The NBA has never been more popular. The game is beloved universally, even if the occasional comment gets the league in hot water overseas (ask Rockets GM Daryl Morey about that one). As a result, the average worth of an NBA franchise has risen exponentially, as seen in the annual Forbes franchise valuation list.
Even the least valuable team – the Memphis Grizzlies, if you're scoring at home – is worth $1.2 billion. That's not a bad chunk of change. But it pales in comparison to the ten most valuable squads. And once again, the team at the top of this list proves that winning isn't everything.
New York Knicks – $4 Billion
The Knicks haven't had a winning record or made the playoffs since the 2012-13 season, but that hasn't stopped them from being the most valuable franchise in the league. Owned by the Madison Square Garden Company, the Knicks play in arguably the most prestigious arena in the league in the country's largest city. That adds up to a lot of value, even if the product on the court isn't great.
Los Angeles Lakers – $3.7 Billion
It helps that the Lakers signed LeBron James in 2018 and scored Anthony Davis this offseason, but they're still routinely among the NBA's most valuable teams. They play in a major city and seeing several celebrities courtside every game doesn't hurt, either. The Lakers' storied history has also been a boon to their success, but even with their struggles the past several seasons, they're still in great shape.
Golden State Warriors – $3.5 Billion
No team has risen in value faster than the Warriors. Their 13 percent jump last year seems modest compared to their growth since Joe Lacob and Peter Guber purchased the franchise in 2010. Back then, the Warriors were worth $450 million. But thanks to a likable team primarily grown through the draft – plus three championships in the past five years – the Warriors have jumped tremendously. The new San Francisco-based stadium they unveiled this year will boost that growth even more, even if the team is not as strong as they have been in previous iterations.
Chicago Bulls – $2.9 Billion
The Chicago Bulls last won a championship in 1998, when Michael Jordan, Scottie Pippen, Dennis Rodman, Phil Jackson and company led the team to their sixth title in eight years. Since then, it's been several disappointing seasons sprinkled in with a handful of perennial playoff teams that typically have lost in the first or second round. But Chicagoans always pack the United Center, remaining fiercely loyal to their team through thick and thin. That loyalty makes the Bulls a mainstay in the top NBA franchises.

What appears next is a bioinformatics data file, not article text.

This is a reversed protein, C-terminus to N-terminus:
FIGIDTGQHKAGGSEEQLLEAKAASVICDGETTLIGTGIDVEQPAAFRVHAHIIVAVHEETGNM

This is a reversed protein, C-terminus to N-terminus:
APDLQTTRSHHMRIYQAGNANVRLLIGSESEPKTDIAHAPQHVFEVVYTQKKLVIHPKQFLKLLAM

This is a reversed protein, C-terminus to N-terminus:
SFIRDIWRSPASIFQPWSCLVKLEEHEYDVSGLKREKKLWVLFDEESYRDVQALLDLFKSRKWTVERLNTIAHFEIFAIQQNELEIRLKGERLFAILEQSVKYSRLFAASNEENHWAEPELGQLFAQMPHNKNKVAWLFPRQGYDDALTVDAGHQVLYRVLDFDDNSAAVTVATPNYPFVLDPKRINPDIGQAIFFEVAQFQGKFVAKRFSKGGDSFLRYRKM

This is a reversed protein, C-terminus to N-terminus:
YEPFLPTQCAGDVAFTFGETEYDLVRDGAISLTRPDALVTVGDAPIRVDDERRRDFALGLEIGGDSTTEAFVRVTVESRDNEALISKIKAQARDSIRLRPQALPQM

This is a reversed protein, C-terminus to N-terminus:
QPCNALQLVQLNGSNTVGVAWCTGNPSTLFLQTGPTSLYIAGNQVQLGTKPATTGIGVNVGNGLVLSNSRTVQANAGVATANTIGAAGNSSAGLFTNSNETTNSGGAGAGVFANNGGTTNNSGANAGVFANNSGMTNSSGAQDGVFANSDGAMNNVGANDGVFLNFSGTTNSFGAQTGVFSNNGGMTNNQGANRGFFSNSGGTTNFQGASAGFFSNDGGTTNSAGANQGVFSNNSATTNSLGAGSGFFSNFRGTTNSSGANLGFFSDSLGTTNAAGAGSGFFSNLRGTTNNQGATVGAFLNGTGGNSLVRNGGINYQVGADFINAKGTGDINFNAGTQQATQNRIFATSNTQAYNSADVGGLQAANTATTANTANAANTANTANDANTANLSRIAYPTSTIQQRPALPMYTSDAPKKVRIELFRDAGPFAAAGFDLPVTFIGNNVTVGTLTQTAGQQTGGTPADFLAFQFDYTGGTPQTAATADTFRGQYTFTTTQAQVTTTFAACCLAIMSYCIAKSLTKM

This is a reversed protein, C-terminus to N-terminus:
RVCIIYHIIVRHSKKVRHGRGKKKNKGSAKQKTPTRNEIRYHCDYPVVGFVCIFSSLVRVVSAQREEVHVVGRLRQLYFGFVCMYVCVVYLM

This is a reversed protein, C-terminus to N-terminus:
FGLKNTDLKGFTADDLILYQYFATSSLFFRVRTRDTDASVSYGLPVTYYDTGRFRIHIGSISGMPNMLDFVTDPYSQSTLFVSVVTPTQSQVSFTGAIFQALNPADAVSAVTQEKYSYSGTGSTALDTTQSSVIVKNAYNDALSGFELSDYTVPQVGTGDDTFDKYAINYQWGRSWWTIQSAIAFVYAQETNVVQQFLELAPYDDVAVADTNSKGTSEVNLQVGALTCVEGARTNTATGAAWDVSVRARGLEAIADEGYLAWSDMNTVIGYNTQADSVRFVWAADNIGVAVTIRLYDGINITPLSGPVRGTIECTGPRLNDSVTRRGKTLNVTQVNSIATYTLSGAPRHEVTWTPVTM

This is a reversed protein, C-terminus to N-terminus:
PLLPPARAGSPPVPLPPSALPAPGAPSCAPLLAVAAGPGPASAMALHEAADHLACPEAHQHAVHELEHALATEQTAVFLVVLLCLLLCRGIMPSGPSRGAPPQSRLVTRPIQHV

Boston Celtics – $2.8 Billion
The Celtics are the most decorated team in NBA history, and that's helped make them one of the most valuable franchises in the league. With several young, exciting players on the roster like Jaylen Brown and Jayson Tatum, the Celtics look like they'll be strong contenders in the Eastern Conference for the next several years.
Brooklyn Nets – $2.35 Billion
The Nets only rose 2 percent in value from 2018, but expect that growth to increase exponentially next year. That's when Kevin Durant will be back in the lineup. Paired with Kyrie Irving and DeAndre Jordan, he could help bring the Nets its first-ever NBA championship. And that would bring a ton of value to the franchise.
Houston Rockets – $2.3 Billion
Home to perhaps the NBA's most iconic player – even if you don't like James Harden, his beard is one of the league's instantly recognizable brands – the Rockets also gained great value internationally when they drafted Yao Ming. The center has long since retired, but the Rockets are still benefitting. Can they finally get over the hump this year and bring Houston its first NBA title since 1995? If they do, they'll likely be even higher on this list next year.
Dallas Mavericks – $2.25 Billion
Led by international stars Luka Doncic and Kristaps Porzingis, the Mavericks' 18 percent growth is higher than any other team on the list. They haven't missed a beat in the wake of Dirk Nowtizki's retirement. Billionaire owner Mark Cuban helps the team gain value, too. His appearances on Shark Tank keep the Mavericks in people's minds, even if they're not NBA fans.
Los Angeles Clippers – $2.2 Billion
Do you think Steve Ballmer is miffed by his return on investment? He purchased the Clippers for $2 billion in 2014, and they've grown just 10 percent in the five years since. Of course, 10 percent of $2 billion is still $200 million, so don't feel too bad for Ballmer. Perhaps an even more amazing fact: the Clippers have never even made it to the Conference Finals, let alone the NBA Finals. But with reigning NBA Finals MVP Kawhi Leonard and regular All-Star Paul George now on the roster, the Clippers could have their most successful season in franchise history. And that'll make Ballmer the happiest of all.
Miami Heat – $1.75 Billion
The Heat have seen their fair share of success over the past decade. The trio of LeBron James, Dwyane Wade, and Chris Bosh reached four consecutive NBA Finals from 2011 to 2014, winning two of them. The team has continued to rise in value since then, though at just a three-percent increase from 2018, that growth has slowed a bit. With Jimmy Butler now the face of the franchise, the Heat will look to rekindle some of their previous postseason success.